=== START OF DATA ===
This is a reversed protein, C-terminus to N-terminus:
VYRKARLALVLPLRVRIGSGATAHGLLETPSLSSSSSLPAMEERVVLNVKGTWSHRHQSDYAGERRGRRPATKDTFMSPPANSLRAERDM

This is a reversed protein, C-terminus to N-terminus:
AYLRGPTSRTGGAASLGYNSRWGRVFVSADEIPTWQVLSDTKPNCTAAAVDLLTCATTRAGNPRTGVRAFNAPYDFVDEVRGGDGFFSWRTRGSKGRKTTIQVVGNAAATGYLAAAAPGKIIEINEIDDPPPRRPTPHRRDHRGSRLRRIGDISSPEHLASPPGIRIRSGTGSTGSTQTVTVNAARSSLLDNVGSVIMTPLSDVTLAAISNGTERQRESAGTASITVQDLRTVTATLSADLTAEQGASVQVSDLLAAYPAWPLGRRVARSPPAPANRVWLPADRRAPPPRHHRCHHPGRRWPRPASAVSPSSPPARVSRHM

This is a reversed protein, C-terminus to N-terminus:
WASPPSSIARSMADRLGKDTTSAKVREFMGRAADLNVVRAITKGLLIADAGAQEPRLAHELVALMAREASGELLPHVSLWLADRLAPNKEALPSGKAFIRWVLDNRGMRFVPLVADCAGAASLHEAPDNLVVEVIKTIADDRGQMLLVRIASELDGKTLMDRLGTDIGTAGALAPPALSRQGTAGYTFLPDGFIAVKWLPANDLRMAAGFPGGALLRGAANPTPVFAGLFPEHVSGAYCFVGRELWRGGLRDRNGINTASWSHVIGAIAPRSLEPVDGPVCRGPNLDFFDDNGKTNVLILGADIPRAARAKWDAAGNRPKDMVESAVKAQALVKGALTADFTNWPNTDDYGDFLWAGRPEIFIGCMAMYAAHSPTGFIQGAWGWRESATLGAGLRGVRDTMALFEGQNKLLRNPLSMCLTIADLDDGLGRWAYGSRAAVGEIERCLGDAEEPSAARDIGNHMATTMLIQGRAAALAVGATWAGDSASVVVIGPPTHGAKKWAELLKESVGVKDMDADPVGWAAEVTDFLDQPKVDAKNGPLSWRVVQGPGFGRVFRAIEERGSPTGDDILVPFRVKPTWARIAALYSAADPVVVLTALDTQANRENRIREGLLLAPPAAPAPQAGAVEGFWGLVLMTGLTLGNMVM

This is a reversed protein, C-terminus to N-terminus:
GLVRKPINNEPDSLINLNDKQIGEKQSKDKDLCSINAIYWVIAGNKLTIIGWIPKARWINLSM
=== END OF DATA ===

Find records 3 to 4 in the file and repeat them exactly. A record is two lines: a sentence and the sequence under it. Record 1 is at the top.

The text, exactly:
This is a reversed protein, C-terminus to N-terminus:
WASPPSSIARSMADRLGKDTTSAKVREFMGRAADLNVVRAITKGLLIADAGAQEPRLAHELVALMAREASGELLPHVSLWLADRLAPNKEALPSGKAFIRWVLDNRGMRFVPLVADCAGAASLHEAPDNLVVEVIKTIADDRGQMLLVRIASELDGKTLMDRLGTDIGTAGALAPPALSRQGTAGYTFLPDGFIAVKWLPANDLRMAAGFPGGALLRGAANPTPVFAGLFPEHVSGAYCFVGRELWRGGLRDRNGINTASWSHVIGAIAPRSLEPVDGPVCRGPNLDFFDDNGKTNVLILGADIPRAARAKWDAAGNRPKDMVESAVKAQALVKGALTADFTNWPNTDDYGDFLWAGRPEIFIGCMAMYAAHSPTGFIQGAWGWRESATLGAGLRGVRDTMALFEGQNKLLRNPLSMCLTIADLDDGLGRWAYGSRAAVGEIERCLGDAEEPSAARDIGNHMATTMLIQGRAAALAVGATWAGDSASVVVIGPPTHGAKKWAELLKESVGVKDMDADPVGWAAEVTDFLDQPKVDAKNGPLSWRVVQGPGFGRVFRAIEERGSPTGDDILVPFRVKPTWARIAALYSAADPVVVLTALDTQANRENRIREGLLLAPPAAPAPQAGAVEGFWGLVLMTGLTLGNMVM

This is a reversed protein, C-terminus to N-terminus:
GLVRKPINNEPDSLINLNDKQIGEKQSKDKDLCSINAIYWVIAGNKLTIIGWIPKARWINLSM